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Discussion in 'Law & Order' started by Timmy59, Apr 1, 2021.
I'm pretty sure they don't. The MJ card is a medical card, and there are laws protecting medical privacy, so I'm not sure how they'd be able to report it even if they wanted.
If you look at all the other questions, those involve legal records; that's why they specify things like being adjudicated mentally defective--that's a ruling by a judge, and therefore there's a legal record on file somewhere. They don't ask if you've checked yourself into the nuthouse because that's protected by doctor-patient confidentiality.
Read what you just said. I said it will never make it to SCOTUS and you agreed.
Next comment is that you say an act of congress makes that impossible. I need a link to that act of congress please so I can read and evaluate.
In another sentence you say if congress reversed course, (what course) and the case was subsequently brought to trial, SCOTUS would absolutely have to hear the case.
I need to see how that happens.
For many years running, congress has forbade the justice department from interfering with state medical marijuana patients. It's in the spending bills every time they approve funding for the justice department, of which the ATF is a part.
The only way an otherwise legal patient could be charged for anything relating the illegality of weed on a federal level is if congress reversed course and gave the DOJ the go ahead to start charging said patients with crimes related to the federal illegality of weed (e.g. possessing, manufacturing, selling, lying on forms, etc.).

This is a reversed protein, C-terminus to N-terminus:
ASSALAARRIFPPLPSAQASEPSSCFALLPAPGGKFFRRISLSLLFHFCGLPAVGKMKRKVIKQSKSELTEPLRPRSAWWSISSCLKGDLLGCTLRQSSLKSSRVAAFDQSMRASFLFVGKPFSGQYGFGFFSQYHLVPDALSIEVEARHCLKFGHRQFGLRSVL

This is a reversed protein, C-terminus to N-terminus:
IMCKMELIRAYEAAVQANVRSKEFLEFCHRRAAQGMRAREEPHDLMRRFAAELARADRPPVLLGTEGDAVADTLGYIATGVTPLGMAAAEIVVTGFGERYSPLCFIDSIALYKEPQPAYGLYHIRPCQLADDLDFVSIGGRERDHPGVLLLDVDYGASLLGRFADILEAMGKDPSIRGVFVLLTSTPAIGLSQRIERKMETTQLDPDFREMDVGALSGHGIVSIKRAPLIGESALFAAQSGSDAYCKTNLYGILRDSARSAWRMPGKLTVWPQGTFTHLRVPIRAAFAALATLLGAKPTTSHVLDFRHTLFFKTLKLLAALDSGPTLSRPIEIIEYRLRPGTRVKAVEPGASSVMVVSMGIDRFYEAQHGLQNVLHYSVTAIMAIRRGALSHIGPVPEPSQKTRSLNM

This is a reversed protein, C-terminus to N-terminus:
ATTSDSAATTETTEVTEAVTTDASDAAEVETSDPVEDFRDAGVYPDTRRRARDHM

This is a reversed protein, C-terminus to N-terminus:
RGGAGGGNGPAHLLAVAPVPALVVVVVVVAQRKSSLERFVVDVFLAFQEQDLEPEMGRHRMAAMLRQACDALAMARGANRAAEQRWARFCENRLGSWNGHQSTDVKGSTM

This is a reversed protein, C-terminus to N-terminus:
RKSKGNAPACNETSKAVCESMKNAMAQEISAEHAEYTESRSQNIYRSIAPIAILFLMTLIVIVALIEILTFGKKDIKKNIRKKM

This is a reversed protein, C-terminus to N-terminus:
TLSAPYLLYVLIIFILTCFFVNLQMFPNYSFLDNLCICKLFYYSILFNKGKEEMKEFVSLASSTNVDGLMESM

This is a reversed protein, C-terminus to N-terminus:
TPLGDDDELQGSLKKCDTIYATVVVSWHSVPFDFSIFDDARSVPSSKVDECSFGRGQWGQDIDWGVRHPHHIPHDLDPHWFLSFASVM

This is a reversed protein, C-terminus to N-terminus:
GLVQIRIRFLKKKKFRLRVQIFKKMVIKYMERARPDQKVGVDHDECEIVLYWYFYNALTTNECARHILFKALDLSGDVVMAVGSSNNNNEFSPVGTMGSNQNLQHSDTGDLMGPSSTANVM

If that happened, you can bet your sweet tootsie it would be decided by the supreme court. No one can say exactly how it would play out, but the federal government would be opening Pandora's box if they ever tried, and they know it. Which is why congress will never allow it.
For one thing it would likely cost them big. They would undoubtedly lose the case by virtue of political pressure alone, and when they did it would set a huge precedent for other cases involving supremacy and desuetude. That is a serious threat to federal power that they are not going to invite. I'm not even joking, any prosecutor who tried to open that can of worms would be taking his life in his own hands, because he would be openly challenging the powers that be in their entirety.
And even if that incredibly unlikely chain of events did unfold, the likelihood of them using this particular scenario involving a 4473 is equally absurd in its own right. Again, they would be inviting a two front war with two of the most powerful lobbies on the entire planet. Pigs will fly before that happens.
Everyone has their own tolerance level of risk.
My decision making process to avoid it until it is federally legal is based completely on a distrust of politicians, especially those that got shifty enough to make it to the Federal level. I absolutely do not put it past career politicians that really want that gun ban badge on their sash to play the long game allowing people to feel safe becoming documented users of a Schedule 1 narcotic without making it legal at the federal level. At that point, it would be a FAR easier move to adjust their position and start confiscating firearms from everyone with a MMJ card. It takes no changing of laws or special votes. It just takes the removal of a single qualifying criteria in a funding bill for the Justice Department. There could be no claims of violating 2A rights from a legal standpoint because those folks would not be seen as law abiding citizens at the Federal level and it could be asserted that they knowingly committed a felony by partaking in gun ownership and marijuana use.